If you're a spy, Canadian money talks
OTTAWA — They say money talks, and a new report suggests Canadian currency is indeed chatting, at least electronically, on behalf of shadowy spies.
Canadian coins containing tiny transmitters have mysteriously turned up in the pockets of at least three American contractors who visited Canada, says a branch of the U.S. Defense Department.
Security experts believe the miniature devices could be used to track the movements of defence industry personnel dealing in sensitive military technology.
"You might want to know where the individual is going, what meetings the individual might be having and, above all, with whom," said David Harris, a former CSIS officer who consults on security matters.
"The more covert or clandestine the activity in which somebody might be involved, the more significant this kind of information could be."
The counterintelligence office of the U.S. Defense Security Service cites the currency caper as an example of the methods international spies have recently tried to illicitly acquire military technology.
The service's report, Technology Collection Trends in the U.S. Defense Industry, says foreign-hosted conventions, seminars and exhibits are popular venues for pilfering secrets.
The report is based on an analysis of 971 "suspicious contact reports" submitted in the fiscal year 2005 by security-cleared defence contractors and various official personnel.
"On at least three separate occasions between October 2005 and January 2006, cleared defense contractors' employees travelling through Canada have discovered radio frequency transmitters embedded in Canadian coins placed on their persons," the report says.
The report did not indicate what kinds of coins were involved. A service spokeswoman said details of the incidents were classified.
As a result, the type of transmitter in play — and its ultimate purpose — remain a mystery.
However, tiny tracking tags, known as RFIDs, are commonly placed in everything from clothing to key chains to help retailers track inventory.
Each tag contains a miniature antenna that beams a unique ID code to an electronic reader. The information can then be transferred by the reader into a computerized database.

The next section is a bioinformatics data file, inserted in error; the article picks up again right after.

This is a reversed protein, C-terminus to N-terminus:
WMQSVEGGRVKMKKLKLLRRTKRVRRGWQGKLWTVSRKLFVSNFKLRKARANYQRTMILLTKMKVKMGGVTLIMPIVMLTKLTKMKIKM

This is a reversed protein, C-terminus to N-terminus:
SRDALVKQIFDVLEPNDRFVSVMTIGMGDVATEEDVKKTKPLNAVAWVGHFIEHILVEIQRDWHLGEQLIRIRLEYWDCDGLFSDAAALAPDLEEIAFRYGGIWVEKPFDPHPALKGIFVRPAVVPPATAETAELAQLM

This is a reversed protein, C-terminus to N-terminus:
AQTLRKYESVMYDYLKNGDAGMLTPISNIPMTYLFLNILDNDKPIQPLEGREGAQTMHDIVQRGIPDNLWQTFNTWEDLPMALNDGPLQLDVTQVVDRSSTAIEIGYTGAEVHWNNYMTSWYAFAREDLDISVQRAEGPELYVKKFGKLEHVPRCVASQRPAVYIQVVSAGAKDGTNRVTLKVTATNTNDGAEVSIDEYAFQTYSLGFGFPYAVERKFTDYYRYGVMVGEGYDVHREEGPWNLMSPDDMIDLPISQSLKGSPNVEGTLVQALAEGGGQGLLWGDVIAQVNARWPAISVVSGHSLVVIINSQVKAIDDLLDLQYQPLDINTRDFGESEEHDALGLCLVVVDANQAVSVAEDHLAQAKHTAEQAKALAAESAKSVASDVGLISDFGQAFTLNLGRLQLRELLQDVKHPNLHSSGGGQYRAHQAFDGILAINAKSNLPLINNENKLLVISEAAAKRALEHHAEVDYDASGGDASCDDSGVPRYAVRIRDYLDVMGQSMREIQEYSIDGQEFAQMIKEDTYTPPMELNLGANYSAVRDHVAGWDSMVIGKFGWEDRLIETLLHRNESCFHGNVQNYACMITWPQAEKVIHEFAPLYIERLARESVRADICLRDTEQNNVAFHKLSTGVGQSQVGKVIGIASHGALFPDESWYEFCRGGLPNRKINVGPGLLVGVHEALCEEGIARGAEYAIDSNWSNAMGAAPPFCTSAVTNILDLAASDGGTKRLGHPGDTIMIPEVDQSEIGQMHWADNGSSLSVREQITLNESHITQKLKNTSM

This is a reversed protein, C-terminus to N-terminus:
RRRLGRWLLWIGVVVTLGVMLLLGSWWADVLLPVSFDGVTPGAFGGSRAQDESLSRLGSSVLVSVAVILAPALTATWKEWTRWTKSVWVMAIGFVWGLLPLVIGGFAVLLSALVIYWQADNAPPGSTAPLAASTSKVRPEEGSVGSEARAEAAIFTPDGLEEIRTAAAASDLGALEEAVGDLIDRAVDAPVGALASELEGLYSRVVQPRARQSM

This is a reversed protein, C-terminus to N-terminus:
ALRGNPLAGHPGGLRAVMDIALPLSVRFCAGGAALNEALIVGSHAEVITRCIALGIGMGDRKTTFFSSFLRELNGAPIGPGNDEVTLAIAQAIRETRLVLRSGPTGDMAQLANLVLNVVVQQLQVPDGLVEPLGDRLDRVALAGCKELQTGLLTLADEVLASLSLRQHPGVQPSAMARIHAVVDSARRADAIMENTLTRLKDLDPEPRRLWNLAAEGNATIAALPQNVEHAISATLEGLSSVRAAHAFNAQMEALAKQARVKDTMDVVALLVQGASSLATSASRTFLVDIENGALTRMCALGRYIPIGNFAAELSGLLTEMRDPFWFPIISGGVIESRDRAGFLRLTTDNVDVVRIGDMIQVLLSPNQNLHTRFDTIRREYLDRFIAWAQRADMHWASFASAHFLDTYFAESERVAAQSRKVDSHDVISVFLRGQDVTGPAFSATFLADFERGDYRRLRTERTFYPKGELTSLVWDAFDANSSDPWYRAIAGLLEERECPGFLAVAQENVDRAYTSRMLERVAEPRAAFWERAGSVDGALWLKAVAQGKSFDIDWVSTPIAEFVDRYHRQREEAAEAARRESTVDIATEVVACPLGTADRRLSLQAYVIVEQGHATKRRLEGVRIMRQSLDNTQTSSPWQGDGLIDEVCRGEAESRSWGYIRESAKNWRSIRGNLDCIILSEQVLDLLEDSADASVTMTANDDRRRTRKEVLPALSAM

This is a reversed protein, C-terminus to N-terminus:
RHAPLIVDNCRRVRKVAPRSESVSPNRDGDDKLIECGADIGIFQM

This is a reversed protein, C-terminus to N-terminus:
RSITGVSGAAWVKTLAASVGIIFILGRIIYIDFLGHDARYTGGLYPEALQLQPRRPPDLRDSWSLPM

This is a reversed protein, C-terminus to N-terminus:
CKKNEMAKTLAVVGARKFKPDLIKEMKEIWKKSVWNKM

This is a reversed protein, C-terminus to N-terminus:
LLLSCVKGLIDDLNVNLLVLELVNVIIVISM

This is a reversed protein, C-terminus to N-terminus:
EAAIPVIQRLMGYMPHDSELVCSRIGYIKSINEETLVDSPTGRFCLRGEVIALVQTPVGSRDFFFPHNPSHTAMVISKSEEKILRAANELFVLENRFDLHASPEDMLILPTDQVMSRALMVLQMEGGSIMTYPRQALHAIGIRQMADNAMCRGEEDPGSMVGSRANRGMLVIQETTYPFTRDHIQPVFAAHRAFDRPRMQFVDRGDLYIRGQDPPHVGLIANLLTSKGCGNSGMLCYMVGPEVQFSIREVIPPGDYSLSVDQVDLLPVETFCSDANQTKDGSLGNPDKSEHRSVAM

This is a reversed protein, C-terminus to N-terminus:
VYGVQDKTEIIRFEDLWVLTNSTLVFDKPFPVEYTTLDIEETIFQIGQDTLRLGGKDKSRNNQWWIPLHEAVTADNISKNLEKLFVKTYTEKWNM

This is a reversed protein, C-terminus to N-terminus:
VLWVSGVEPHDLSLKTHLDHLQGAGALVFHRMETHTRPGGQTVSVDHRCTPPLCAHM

The likely need for such a reading device means the doctored coins could be used to track people only in a controlled setting, not over long distances, said Chris Mathers, a security consultant and former undercover RCMP officer.
"From a technology perspective, it makes no sense," he said. "To me it's very strange."
Then there's the obvious problem: what if the coin-holder plunks the device into a pop machine?
"You give the guy something with a transmitter that he's going to spend — I mean, he might have it for an hour," Mr. Mathers said with a chuckle.
Mr. Harris speculates recent leaps in miniaturization could allow for a sophisticated transmitter capable of monitoring a target's extensive travels.
"I think we can be pretty darn confident that the technology is there for the sorts of micro-units that would be required to embed these things in a coin," he said.
"It's a brave new world, and greatly concerning on so many levels."
Passing the coin to an unwitting contractor, particularly in strife-torn countries, could mark the person for kidnapping or assassination, Mr. Harris said.
"You could almost, by handing a coin to somebody, achieve the equivalent of the Mafiosi's last kiss on the cheek."
The Defense Security Service report says employees of U.S. contractors reported suspicious contacts from individuals, firms or governments of more than 100 countries during the year.
Technologies that generated the most interest were information systems, lasers and optics, aeronautics and sensors.
A foreign approach often meant a simple request for information from the contractor.
But the report also underscores clandestine means of acquiring secrets from U.S. employees, particularly those travelling abroad.
"It is important to recognize copiers and shredders can contain built-in scanners to copy the data."
Other common methods include placing listening devices in rooms, searching hotel rooms, inspecting electronic equipment and eavesdropping on conversations.
The report, which first came to light in a U.S. newspaper, has since been posted on the website of the Federation of American Scientists, an organization that tracks the intelligence world and promotes government openness."